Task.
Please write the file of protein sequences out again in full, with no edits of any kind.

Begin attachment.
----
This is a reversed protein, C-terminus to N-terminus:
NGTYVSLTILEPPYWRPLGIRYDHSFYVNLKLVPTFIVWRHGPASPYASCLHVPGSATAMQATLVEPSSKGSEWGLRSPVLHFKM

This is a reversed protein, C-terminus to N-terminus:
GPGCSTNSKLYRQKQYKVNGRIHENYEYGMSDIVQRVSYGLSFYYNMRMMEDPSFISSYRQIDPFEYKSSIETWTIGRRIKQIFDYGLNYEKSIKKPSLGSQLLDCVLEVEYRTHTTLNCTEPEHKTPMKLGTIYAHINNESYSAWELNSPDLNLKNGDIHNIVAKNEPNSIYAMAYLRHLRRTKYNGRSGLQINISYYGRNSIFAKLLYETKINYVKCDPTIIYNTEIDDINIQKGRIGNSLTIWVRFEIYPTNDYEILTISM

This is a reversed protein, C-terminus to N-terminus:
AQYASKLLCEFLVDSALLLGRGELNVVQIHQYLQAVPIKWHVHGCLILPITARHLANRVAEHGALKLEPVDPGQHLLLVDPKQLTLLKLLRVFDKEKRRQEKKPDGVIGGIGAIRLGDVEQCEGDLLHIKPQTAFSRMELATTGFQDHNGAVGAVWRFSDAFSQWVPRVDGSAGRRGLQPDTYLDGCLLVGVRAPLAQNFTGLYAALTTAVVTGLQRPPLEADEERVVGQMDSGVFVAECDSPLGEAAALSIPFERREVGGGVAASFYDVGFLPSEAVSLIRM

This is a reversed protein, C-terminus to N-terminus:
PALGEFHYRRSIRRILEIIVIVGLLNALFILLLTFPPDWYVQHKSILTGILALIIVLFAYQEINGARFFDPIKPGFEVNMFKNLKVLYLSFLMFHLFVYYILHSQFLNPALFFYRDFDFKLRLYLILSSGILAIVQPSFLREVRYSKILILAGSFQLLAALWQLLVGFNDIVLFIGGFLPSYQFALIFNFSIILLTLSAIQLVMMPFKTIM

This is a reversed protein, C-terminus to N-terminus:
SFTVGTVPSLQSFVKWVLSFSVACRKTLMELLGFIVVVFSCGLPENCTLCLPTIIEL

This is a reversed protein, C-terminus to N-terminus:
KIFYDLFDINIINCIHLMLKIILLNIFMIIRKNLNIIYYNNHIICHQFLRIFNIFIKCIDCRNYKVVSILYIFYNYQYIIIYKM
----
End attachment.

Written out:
This is a reversed protein, C-terminus to N-terminus:
NGTYVSLTILEPPYWRPLGIRYDHSFYVNLKLVPTFIVWRHGPASPYASCLHVPGSATAMQATLVEPSSKGSEWGLRSPVLHFKM

This is a reversed protein, C-terminus to N-terminus:
GPGCSTNSKLYRQKQYKVNGRIHENYEYGMSDIVQRVSYGLSFYYNMRMMEDPSFISSYRQIDPFEYKSSIETWTIGRRIKQIFDYGLNYEKSIKKPSLGSQLLDCVLEVEYRTHTTLNCTEPEHKTPMKLGTIYAHINNESYSAWELNSPDLNLKNGDIHNIVAKNEPNSIYAMAYLRHLRRTKYNGRSGLQINISYYGRNSIFAKLLYETKINYVKCDPTIIYNTEIDDINIQKGRIGNSLTIWVRFEIYPTNDYEILTISM

This is a reversed protein, C-terminus to N-terminus:
AQYASKLLCEFLVDSALLLGRGELNVVQIHQYLQAVPIKWHVHGCLILPITARHLANRVAEHGALKLEPVDPGQHLLLVDPKQLTLLKLLRVFDKEKRRQEKKPDGVIGGIGAIRLGDVEQCEGDLLHIKPQTAFSRMELATTGFQDHNGAVGAVWRFSDAFSQWVPRVDGSAGRRGLQPDTYLDGCLLVGVRAPLAQNFTGLYAALTTAVVTGLQRPPLEADEERVVGQMDSGVFVAECDSPLGEAAALSIPFERREVGGGVAASFYDVGFLPSEAVSLIRM

This is a reversed protein, C-terminus to N-terminus:
PALGEFHYRRSIRRILEIIVIVGLLNALFILLLTFPPDWYVQHKSILTGILALIIVLFAYQEINGARFFDPIKPGFEVNMFKNLKVLYLSFLMFHLFVYYILHSQFLNPALFFYRDFDFKLRLYLILSSGILAIVQPSFLREVRYSKILILAGSFQLLAALWQLLVGFNDIVLFIGGFLPSYQFALIFNFSIILLTLSAIQLVMMPFKTIM

This is a reversed protein, C-terminus to N-terminus:
SFTVGTVPSLQSFVKWVLSFSVACRKTLMELLGFIVVVFSCGLPENCTLCLPTIIEL

This is a reversed protein, C-terminus to N-terminus:
KIFYDLFDINIINCIHLMLKIILLNIFMIIRKNLNIIYYNNHIICHQFLRIFNIFIKCIDCRNYKVVSILYIFYNYQYIIIYKM